RESULTS: Five repatriation missions performed was led by the National Agency for Disaster Management (NADMA) with the Ministry of Health providing technical expertise. A total of 432 citizens were repatriated from the missions. The operations were divided into four phases: the pre-boarding screening phase, the boarding and in-flight phase, the reception phase and the quarantine phase. The commercial aircraft used were from two different commercial airlines. Each mission had flight crew members between 10 and 17 people. There were 82 positive cases detected among the repatriated citizens. There was a single positive case of a healthcare worker involved in the mission, based on the sample taken on arrival of the flight. There were no infections involving flight team members.
CONCLUSION: Medical flight crew must be familiar with aircraft fittings that differ from one commercial airline to another as it influences infection control practices. A clear understanding of socio-political situation of a country, transmission routes of a pathogen, disease presentation, and knowledge of aviation procedures, aircraft engineering and design is of great importance in preparing for such missions. Our approach of multidiscipline team involvement managed to allow us to provide and execute the operations successfully.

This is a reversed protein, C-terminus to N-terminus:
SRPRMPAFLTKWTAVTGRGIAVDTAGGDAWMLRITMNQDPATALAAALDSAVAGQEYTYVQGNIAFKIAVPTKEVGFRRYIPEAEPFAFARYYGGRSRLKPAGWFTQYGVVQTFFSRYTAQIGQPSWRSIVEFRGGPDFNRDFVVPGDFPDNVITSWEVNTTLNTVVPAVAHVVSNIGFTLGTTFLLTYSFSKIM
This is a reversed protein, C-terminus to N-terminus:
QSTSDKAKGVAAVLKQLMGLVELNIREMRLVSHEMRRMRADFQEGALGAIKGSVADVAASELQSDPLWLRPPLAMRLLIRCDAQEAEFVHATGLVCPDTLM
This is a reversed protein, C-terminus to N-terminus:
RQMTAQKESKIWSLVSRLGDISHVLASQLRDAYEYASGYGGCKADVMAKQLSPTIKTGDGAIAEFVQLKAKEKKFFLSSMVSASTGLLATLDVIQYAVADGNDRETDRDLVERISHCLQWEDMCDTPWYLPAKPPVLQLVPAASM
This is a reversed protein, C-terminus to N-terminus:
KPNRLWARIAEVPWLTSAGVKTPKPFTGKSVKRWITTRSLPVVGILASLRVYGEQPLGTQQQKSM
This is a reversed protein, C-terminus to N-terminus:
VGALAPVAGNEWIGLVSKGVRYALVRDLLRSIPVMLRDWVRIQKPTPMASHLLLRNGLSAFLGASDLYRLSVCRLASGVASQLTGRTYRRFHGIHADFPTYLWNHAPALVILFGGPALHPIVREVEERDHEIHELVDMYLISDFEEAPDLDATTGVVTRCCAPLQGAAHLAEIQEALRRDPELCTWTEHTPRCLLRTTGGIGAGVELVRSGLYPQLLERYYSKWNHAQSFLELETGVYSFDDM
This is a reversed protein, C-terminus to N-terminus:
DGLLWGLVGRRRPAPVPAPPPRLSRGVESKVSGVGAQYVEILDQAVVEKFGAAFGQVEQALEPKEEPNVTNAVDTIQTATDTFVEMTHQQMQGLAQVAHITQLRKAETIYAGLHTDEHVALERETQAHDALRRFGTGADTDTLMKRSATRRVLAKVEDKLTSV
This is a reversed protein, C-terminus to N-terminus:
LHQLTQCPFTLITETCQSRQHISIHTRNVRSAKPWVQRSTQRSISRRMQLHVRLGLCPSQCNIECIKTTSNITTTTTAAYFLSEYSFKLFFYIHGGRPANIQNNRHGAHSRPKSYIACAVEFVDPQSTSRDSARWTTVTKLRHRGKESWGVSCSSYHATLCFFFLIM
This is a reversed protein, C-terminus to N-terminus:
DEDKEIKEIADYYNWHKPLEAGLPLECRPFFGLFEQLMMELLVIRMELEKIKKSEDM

METHODS AND RESULTS: Fifty-six A. aureum individuals from three populations were sampled and genotyped to characterize the 27 loci. The number of alleles and expected heterozygosity ranged from one to 15 and 0.000 to 0.893, respectively. Across the 26 polymorphic loci, the Malaysian population showed much higher levels of polymorphism compared to the other two populations in Guam and Brazil. Cross-amplification tests in the other two species from the genus determined that seven and six loci were amplifiable in A. danaeifolium and A. speciosum, respectively.
CONCLUSIONS: The 26 polymorphic microsatellite markers will be useful for future studies investigating the genetic structure and demographic history of of A. aureum, which has the widest distributional range of all mangrove plants.
PURPOSE: The purpose of this study is to investigate the genetic diversity of V.cholerae in Sabah and whether V.cholerae in Sabah belong to atypical El Tor biotype.
METHODS: ERIC-PCR, a DNA fingerprinting method for bacterial pathogens based on the enterobacterial repetitive intergenic consensus sequence, was used to study the genetic diversity of 65 clinical V.cholerae O1 isolates from 3 districts (Kudat, Beluran, Sandakan) in Sabah and one environmental isolate from coastal sea water in Kudat district. In addition, we studied the biotype-specific genetic traits in these isolates to establish their biotype.
RESULTS: Different fingerprint patterns were seen in isolates from these three districts but one of the patterns was seen in more than one district. Clinical isolates and environmental isolate have different patterns. In addition, Sabah isolates harbor genetic traits specific to both classical biotype (ctxB-1, rstRCla) and El Tor biotype (rstRET, rstC, tcpAET, rtxC, VC2346).
CONCLUSION: This study revealed that V.cholerae in Sabah were genetically diverse and were atypical El Tor strains. Fingerprint patterns of these isolates will be useful in tracing the origin of this pathogen in the future.